BACKGROUND:The best treatment option for patients with type 2 diabetes in whom treatment with metformin alone fails to achieve adequate glycaemic control is debated. We aimed to compare the long-term effects of pioglitazone versus sulfonylureas, given in addition to metformin, on cardiovascular events in patients with type 2 diabetes. METHODS:TOSCA.IT was a multicentre, randomised, pragmatic clinical trial, in which patients aged 50-75 years with type 2 diabetes inadequately controlled with metformin monotherapy (2-3 g per day) were recruited from 57 diabetes clinics in Italy. Patients were randomly assigned (1:1), by permuted blocks randomisation (block size 10), stratified by site and previous cardiovascular events, to add-on pioglitazone (15-45 mg) or a sulfonylurea (5-15 mg glibenclamide, 2-6 mg glimepiride, or 30-120 mg gliclazide, in accordance with local practice). The trial was unblinded, but event adjudicators were unaware of treatment assignment. The primary outcome, assessed with a Cox proportional-hazards model, was a composite of first occurrence of all-cause death, non-fatal myocardial infarction, non-fatal stroke, or urgent coronary revascularisation, assessed in the modified intention-to-treat population (all randomly assigned participants with baseline data available and without any protocol violations in relation to inclusion or exclusion criteria). This study is registered with ClinicalTrials.gov, number NCT00700856. FINDINGS:Between Sept 18, 2008, and Jan 15, 2014, 3028 patients were randomly assigned and included in the analyses. 1535 were assigned to pioglitazone and 1493 to sulfonylureas (glibenclamide 24 [2%], glimepiride 723 [48%], gliclazide 745 [50%]). At baseline, 335 (11%) participants had a previous cardiovascular event. The study was stopped early on the basis of a futility analysis after a median follow-up of 57·3 months. The primary outcome occurred in 105 patients (1·5 per 100 person-years) who were given pioglitazone and 108 (1·5 per 100 person-years) who were given sulfonylureas (hazard ratio 0·96, 95% CI 0·74-1·26, p=0·79). Fewer patients had hypoglycaemias in the pioglitazone group than in the sulfonylureas group (148 [10%] vs 508 [34%], p<0·0001). Moderate weight gain (less than 2 kg, on average) occurred in both groups. Rates of heart failure, bladder cancer, and fractures were not significantly different between treatment groups. INTERPRETATION:In this long-term, pragmatic trial, incidence of cardiovascular events was similar with sulfonylureas (mostly glimepiride and gliclazide) and pioglitazone as add-on treatments to metformin. Both of these widely available and affordable treatments are suitable options with respect to efficacy and adverse events, although pioglitazone was associated with fewer hypoglycaemia events. FUNDING:Italian Medicines Agency, Diabete Ricerca, and Italian Diabetes Society.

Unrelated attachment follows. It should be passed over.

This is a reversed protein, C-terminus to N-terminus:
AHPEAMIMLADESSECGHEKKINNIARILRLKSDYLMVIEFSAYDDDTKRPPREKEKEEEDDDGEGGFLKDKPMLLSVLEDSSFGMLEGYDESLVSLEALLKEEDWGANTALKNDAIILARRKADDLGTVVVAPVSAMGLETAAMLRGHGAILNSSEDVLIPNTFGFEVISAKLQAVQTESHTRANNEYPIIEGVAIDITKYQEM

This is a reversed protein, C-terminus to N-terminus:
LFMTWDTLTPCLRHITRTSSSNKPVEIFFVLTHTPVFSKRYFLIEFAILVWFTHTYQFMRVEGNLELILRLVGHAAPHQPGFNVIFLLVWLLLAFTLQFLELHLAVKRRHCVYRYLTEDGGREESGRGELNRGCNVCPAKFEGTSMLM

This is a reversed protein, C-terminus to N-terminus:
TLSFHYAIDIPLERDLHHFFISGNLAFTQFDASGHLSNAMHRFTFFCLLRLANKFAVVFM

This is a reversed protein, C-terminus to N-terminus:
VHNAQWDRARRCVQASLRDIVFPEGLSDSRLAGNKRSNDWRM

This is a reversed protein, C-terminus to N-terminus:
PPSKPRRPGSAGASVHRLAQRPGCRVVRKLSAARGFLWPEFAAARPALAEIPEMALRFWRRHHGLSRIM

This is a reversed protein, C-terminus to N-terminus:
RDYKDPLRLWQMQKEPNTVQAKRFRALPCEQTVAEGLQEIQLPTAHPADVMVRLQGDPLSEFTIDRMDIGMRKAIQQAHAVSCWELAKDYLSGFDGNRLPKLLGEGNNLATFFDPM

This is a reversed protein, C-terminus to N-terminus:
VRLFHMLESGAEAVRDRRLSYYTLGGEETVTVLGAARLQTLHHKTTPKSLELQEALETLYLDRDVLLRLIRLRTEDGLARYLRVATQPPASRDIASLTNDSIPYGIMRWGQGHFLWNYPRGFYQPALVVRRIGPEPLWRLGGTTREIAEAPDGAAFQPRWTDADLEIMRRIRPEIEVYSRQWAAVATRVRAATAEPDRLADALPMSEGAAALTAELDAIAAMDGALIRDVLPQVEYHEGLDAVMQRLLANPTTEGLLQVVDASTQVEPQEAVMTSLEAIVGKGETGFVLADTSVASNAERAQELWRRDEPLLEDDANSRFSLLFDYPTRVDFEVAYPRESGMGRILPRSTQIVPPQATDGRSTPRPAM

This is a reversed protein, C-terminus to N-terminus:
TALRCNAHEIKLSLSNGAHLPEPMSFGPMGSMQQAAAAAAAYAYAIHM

Sulfonylureas and the Risks of Cardiovascular Events and Death: A Methodological Meta-Regression Analysis of the Observational Studies.